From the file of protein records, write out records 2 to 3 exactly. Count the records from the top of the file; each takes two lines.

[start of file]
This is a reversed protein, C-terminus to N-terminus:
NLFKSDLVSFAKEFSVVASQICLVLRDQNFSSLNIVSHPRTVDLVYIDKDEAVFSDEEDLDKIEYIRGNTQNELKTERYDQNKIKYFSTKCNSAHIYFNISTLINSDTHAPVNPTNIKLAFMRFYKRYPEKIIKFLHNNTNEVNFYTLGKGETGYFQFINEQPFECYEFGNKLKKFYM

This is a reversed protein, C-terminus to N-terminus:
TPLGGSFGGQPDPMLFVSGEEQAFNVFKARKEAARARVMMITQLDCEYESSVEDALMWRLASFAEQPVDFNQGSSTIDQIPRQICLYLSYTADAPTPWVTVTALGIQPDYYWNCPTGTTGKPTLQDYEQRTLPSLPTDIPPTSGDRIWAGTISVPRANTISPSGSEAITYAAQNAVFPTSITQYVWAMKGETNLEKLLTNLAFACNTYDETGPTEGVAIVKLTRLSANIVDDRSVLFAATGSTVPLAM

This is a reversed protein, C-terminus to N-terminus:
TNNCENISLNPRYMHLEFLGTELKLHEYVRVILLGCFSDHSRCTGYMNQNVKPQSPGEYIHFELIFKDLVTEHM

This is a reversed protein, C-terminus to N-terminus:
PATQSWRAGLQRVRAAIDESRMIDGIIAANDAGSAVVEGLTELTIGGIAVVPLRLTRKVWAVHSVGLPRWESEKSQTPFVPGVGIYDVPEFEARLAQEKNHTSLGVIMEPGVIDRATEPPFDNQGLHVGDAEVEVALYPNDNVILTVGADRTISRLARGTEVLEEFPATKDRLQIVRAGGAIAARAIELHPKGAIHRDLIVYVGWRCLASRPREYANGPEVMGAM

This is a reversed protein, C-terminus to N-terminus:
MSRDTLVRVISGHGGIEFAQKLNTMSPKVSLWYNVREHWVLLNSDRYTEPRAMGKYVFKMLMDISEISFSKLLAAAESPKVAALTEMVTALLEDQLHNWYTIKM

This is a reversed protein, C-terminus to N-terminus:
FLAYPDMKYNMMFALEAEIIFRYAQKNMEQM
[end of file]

This is a reversed protein, C-terminus to N-terminus:
TPLGGSFGGQPDPMLFVSGEEQAFNVFKARKEAARARVMMITQLDCEYESSVEDALMWRLASFAEQPVDFNQGSSTIDQIPRQICLYLSYTADAPTPWVTVTALGIQPDYYWNCPTGTTGKPTLQDYEQRTLPSLPTDIPPTSGDRIWAGTISVPRANTISPSGSEAITYAAQNAVFPTSITQYVWAMKGETNLEKLLTNLAFACNTYDETGPTEGVAIVKLTRLSANIVDDRSVLFAATGSTVPLAM

This is a reversed protein, C-terminus to N-terminus:
TNNCENISLNPRYMHLEFLGTELKLHEYVRVILLGCFSDHSRCTGYMNQNVKPQSPGEYIHFELIFKDLVTEHM